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for-loops that iterate over key-value pairs #154

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jsiwek opened this issue Sep 17, 2018 · 7 comments

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@jsiwek
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commented Sep 17, 2018

Moved from https://bro-tracker.atlassian.net/browse/BIT-1879

Created by Jon Siwek at 2017-12-08T13:45:51.144-0600:

Should investigate what it would take to have for-loops that iterate over keys and values simultaneously rather than just over keys. Since the value is already available in the core for free when iterating over table entries, it just makes it more convenient for the programmer and it also avoids the extra overhead of having to do an extra lookup from script-land in the cases where one needs the value.

@ZekeMedley

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commented Mar 7, 2019

I'm happy to take this on.

It seems like the implementation shouldn't be too difficult as much can be borrowed from the current for loop.

zeek/src/Stmt.cc

Line 1346 in ed1a50e

ForStmt::ForStmt(id_list* arg_loop_vars, Expr* loop_expr)

I could use some feedback on particulars of this though.

Right now there seem to be two (fairly pythonic) ways of using a for loop, for (p in myset) {...} and for ([i, j] in mytable]) {...}. I plan on keeping with the pythonic way of doing things and using syntax like for (key, value in mytable) {...} where key and value are arbitrary variables.

I plan on implementing this as a new class in Stmt.h/cc called KeyValueForStmt. But I'm happy to change that if it seems better to modify the existing ForStmt class. I havn't gotten much of a chance to look at the parser yet, so I'm open to other implementation ideas.

If that all sounds ok I can go ahead and get started.

@jsiwek

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commented Mar 7, 2019

The syntax sounds good to me. My first instinct would be to just try extending ForStmt and see what comes out of it, but ultimately the goal would just be implementing something that works and ideally doesn't have an adverse performance impact on existing code that doesn't use key-value pair iteration. That last part about performance I guess could be a reason to favor creating an entirely new statement type, but best actually do measurements first. Have fun :)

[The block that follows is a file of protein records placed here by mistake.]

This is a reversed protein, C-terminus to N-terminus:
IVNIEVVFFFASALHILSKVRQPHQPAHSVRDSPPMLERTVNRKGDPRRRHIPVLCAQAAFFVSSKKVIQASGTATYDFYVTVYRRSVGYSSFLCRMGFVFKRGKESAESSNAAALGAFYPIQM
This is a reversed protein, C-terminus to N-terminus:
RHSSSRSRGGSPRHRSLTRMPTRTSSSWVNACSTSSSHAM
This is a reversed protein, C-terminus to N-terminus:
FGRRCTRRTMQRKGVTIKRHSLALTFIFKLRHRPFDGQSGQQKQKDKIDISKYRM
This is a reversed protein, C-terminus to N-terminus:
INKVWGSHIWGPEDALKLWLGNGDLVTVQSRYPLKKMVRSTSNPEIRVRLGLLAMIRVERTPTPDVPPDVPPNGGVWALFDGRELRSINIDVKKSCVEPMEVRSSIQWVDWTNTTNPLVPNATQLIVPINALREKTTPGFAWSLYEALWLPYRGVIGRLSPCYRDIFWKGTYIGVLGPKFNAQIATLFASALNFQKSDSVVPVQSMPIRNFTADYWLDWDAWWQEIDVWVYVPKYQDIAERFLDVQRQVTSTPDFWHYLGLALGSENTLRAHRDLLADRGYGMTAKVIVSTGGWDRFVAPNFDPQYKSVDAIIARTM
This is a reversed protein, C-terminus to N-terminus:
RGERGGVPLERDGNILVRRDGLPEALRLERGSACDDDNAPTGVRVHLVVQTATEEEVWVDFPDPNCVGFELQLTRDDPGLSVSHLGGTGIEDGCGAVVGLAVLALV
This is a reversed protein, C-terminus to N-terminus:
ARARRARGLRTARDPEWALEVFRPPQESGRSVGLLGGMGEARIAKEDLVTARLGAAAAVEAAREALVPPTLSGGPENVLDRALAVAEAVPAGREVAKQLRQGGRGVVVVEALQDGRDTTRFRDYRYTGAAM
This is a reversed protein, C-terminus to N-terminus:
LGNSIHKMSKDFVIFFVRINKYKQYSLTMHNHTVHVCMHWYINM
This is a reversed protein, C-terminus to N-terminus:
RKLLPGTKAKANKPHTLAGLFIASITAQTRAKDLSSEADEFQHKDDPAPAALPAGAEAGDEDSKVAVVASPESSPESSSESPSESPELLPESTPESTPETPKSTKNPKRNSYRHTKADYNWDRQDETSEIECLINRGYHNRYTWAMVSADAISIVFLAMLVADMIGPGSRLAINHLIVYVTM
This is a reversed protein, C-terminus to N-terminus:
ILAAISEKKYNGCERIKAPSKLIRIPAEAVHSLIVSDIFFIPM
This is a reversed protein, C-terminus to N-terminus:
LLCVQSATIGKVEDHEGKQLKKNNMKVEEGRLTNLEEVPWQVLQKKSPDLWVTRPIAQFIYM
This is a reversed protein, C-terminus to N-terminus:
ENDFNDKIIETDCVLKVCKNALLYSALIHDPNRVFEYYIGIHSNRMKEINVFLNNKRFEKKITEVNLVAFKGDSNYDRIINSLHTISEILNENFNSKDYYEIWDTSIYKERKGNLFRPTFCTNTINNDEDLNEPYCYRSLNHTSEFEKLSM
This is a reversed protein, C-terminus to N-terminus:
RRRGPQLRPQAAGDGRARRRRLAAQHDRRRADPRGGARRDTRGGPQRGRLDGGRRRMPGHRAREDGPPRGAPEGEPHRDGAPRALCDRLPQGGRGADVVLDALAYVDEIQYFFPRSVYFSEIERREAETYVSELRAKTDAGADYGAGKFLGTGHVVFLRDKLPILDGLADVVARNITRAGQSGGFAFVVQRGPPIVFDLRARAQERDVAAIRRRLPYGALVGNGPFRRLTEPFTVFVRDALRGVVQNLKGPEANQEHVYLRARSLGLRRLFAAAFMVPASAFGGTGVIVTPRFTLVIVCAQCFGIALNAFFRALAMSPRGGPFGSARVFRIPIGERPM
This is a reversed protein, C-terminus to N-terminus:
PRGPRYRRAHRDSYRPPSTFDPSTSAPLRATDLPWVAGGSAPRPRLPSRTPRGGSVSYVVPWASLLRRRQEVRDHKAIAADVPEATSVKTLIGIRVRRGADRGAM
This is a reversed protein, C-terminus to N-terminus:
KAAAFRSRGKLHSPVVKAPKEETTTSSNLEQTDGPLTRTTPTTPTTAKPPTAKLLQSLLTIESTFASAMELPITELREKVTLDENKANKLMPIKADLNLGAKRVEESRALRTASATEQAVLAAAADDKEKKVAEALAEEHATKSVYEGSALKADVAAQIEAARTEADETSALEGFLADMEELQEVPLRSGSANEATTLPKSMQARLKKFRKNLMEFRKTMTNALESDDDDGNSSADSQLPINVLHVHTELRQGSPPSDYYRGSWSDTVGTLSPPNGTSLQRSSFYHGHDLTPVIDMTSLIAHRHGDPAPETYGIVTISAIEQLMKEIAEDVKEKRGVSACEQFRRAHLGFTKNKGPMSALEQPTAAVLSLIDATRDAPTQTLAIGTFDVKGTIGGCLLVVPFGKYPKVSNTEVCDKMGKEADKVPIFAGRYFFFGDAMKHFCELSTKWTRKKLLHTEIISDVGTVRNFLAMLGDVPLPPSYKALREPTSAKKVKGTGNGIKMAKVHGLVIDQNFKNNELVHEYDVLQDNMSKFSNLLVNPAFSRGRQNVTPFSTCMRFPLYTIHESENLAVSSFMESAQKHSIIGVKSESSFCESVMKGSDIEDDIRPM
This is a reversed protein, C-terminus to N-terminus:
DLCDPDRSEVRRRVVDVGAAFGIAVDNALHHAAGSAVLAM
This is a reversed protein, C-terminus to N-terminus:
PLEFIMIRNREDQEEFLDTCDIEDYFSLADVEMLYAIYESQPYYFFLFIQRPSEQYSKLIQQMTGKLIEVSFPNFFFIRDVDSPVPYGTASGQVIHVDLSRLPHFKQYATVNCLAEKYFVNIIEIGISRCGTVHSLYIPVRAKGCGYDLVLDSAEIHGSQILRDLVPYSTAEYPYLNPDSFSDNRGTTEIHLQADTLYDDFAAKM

@ckreibich

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commented Mar 7, 2019

Sounds good to me too. I have one question, though: if the index type of a table is a tuple, like in this ...

local foo: table[count, count] of string;
foo[1,2] = "foobar";

... and we now iterate over this, hypothetically like this ...

for (key, val in foo) { ... }

... then what is the type of key, and how do you access its two numeric members?

One possible solution would be that you have to say:

for ([c1, c2], val in foo) { ... }
@jsiwek

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commented Mar 7, 2019

One possible solution would be that you have to say:

for ([c1, c2], val in foo) { ... }

That's what I'd suggest, too -- we use that syntax already for iterating over keys-that-are-tuples (without also iterating values):

local t: table[count, count] of string = table();

t[1, 2] = "hi";

for ( [i, j] in t )
    print i, j, t[i, j];

So nothing changes when adding support for iterating over key-value pairs.

Internally, that's a ListVal IIRC, at least a comment says:

// ListVals are mainly used to index tables that have more than one
// element in their index.
@ckreibich

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commented Mar 7, 2019

Great! Zeke, <picard>make it so</picard> 👍

@ZekeMedley

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commented Mar 9, 2019

Looks great! Thank you :)

It seems like this is going to require adding some new code to parse that type of loop. I'm new to Yacc and Lex, but I'll follow along with older commits that dealt with parsing and found a nice guide.

I still have to do some thinking about how best to parse and tell ForStmt. Right now I think I'll have ForStmt check the number of loop variables its passed. If its passed more than one, and its iterating over a table, then it can go ahead and work through the items giving out keys and values.

@jsiwek

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commented Mar 11, 2019

Yeah, generally speaking, you'll have to update the grammar in parse.y to additionally (optionally) parse a comma-followed-by-identifier, inform the ForStmt constructor about the identifier used for to store table values, and actually assign the value when the loop is executed. Probably you'll want some error check (maybe in the ctor) to make sure the new key-value for-loop syntax is actually being used on an expression that will evaluate to a table-type.

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